"...LEST IN SAVING OTHERS, I MYSELF AM LOST."
I have to admit, this piece over at Mere Comments resonated uncomfortably with me. Here's the lead...
I have never been enthusiastic about film reviews as a regular feature in Touchstone. Assertions that they are necessary to engage the culture leave me cold. Reading pert and urbane reviews in culture-sensitive Christian magazines has very frequently left me with the lingering question if the reviewer, whether he found the movie good or bad by his customary criteria, ever felt—I have never seen it admitted—that he had been defiled by what he had seen, so that the confessional might be the next stop, and that there might be along with this the embryo of a resolution that one really should stop looking at these things.
I say this as a frequent viewer of films who is growing increasingly uneasy about the practice. The fulminations of the church fathers against the theatre and “spectacles,” and the difficulties the churches seem historically to have had with plays and players keep coming to mind. Troubling memories of my own exposure to the world of the theatre (of which television and the movies are an extension) as a pit musician haunt me a bit. There is something wrong with this world. It exists in a sex-charged, antinomian atmosphere, not good for marriages, not good for families, encouraging by its very nature narcissism and sexual infidelity with its endemic and unwholesome emphasis on stardom and romantic love. It is not innocent, and I wonder if it can be. I cannot forget the numerous performances of Camelot for which I have played. “I Loved You Once in Silence” and King Arthur’s sad epilog notwithstanding, the end of it all was still that it was in some way worth it. But it’s not.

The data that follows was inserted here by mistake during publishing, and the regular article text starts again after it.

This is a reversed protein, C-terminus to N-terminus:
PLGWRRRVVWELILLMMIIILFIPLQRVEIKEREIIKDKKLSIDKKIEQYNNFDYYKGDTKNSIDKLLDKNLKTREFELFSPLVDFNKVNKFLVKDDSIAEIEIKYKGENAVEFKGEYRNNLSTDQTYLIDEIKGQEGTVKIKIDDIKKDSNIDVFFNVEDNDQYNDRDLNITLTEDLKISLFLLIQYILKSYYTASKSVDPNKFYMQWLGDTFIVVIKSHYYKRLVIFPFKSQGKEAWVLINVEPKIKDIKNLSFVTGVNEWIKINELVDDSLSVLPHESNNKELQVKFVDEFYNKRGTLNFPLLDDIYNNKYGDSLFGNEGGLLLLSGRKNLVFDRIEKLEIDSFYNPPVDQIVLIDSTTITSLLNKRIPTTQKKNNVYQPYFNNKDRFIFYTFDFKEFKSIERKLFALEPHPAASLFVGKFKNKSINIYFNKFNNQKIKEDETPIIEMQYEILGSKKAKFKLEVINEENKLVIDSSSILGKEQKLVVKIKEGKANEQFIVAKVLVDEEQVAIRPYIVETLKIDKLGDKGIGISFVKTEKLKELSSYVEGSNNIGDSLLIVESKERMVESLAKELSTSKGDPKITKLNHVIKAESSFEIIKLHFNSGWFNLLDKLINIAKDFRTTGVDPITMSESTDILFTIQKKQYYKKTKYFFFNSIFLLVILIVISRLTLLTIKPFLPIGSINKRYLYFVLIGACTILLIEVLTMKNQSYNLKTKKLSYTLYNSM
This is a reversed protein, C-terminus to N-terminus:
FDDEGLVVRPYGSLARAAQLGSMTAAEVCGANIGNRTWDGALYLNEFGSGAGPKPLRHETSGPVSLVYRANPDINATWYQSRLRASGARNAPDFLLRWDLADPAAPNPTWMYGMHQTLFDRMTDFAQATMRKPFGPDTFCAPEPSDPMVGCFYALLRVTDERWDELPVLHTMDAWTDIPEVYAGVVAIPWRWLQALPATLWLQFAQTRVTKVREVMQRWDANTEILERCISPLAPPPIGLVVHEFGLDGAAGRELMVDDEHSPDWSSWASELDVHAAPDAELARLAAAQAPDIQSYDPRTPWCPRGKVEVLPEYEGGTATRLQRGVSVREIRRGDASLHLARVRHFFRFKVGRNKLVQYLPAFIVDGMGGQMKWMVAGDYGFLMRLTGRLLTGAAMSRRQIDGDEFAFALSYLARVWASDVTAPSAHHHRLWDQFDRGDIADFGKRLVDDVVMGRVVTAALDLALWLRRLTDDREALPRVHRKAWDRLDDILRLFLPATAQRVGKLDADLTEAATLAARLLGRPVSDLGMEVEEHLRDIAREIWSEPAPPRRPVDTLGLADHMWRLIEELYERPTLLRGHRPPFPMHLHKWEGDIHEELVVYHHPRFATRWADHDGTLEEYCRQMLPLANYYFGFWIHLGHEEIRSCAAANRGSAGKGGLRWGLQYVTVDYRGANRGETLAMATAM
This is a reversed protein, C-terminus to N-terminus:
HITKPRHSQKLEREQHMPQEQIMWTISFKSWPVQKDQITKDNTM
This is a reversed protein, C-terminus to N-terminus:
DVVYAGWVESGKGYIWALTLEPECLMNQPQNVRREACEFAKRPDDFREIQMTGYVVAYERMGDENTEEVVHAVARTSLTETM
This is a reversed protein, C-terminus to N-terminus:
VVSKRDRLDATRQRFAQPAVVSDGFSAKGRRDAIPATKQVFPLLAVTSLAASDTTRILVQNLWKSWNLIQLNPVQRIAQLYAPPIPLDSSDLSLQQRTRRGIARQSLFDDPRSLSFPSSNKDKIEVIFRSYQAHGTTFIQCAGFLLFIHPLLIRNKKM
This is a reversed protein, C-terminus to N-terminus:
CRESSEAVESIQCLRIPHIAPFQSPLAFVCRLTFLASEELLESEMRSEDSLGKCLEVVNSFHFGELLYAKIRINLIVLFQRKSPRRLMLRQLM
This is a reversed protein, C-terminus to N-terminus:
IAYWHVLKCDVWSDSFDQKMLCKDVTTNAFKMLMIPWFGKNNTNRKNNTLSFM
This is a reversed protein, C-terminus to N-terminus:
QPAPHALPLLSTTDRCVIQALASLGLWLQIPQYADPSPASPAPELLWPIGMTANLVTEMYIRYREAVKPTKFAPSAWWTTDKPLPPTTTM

I have felt this same kind of lingering doubt after many movies, especially in this past year of thematic and methodological cesspools that I had to sit through as a critic. Examples...
In the movie Closer I sat through the Internet sex scene between the two men feeling waves of disgust and horror wash over me. Frankly, I didn't even follow some of the perversions the two men were describing, and I kind of wish maybe I had been kept in the dark....or rather, kept in the light. The scene in which Julia Roberts gets particularly potty mouthed about her sexual experiences left me feeling shame for her, and for myself for having heard something that, beyond the fact that it (ie. adultery) is innately evil, in its nature (ie. sex) is properly intimate and private. Over and over in movies, I feel a sensation of being violated by having to watch things that I have no right to watch.
I felt the same way about the gross sex scenes and references in Sideways.
I'm contending here that losing one's innocence is not a good thing. We're not supposed to be wide-eyed idiots, scandalized by the darkness in the human heart, but we are supposed to have a fundamental lightness of heart, a sense of joy and beauty. I think exposure to this kind of movie robs that.
The worst effect of many of this year's movies is that they are pervaded with cynicism.
"People are basically pigs, and men are the piggiest of all." (Sideways, Closer)
"No one is really good." (Million Dollar Baby,Closer)
"Virtue is a sham because nothing is objectively wrong." ( Vera Drake, Kinsey, Million Dollar Baby)
"Heroism is in fulfilling your own dreams. Personal morality has nothing to do with heroism." (The Aviator, Million Dollar Baby, The Sea Inside, Ray)
"Anyone who claims to love virtue is just a hypocrite waiting to be unmasked." (Saved, Closer)
"Religion is irrelevant at best and a sham at worst." (The Sea Inside, Million Dollar Baby)
"Everything is rotten through - church, state, family, art, and hence nothing can be relied on as a source of guidance and direction." (All of them.)
This latter idea becomes particularly insidious when paired up with the accompanying prevaling cynicism, "Your own being is false and in denial." It makes us a generation without a compass. It makes us depressed and indifferent and suspicious and isolated. And did I say depressed?
We Christians have to be aware of the lies of the age in order to address them. But it certainly is possible that we can be poisoned slowly by the secular air until we start to look at our own creed as just another coping device.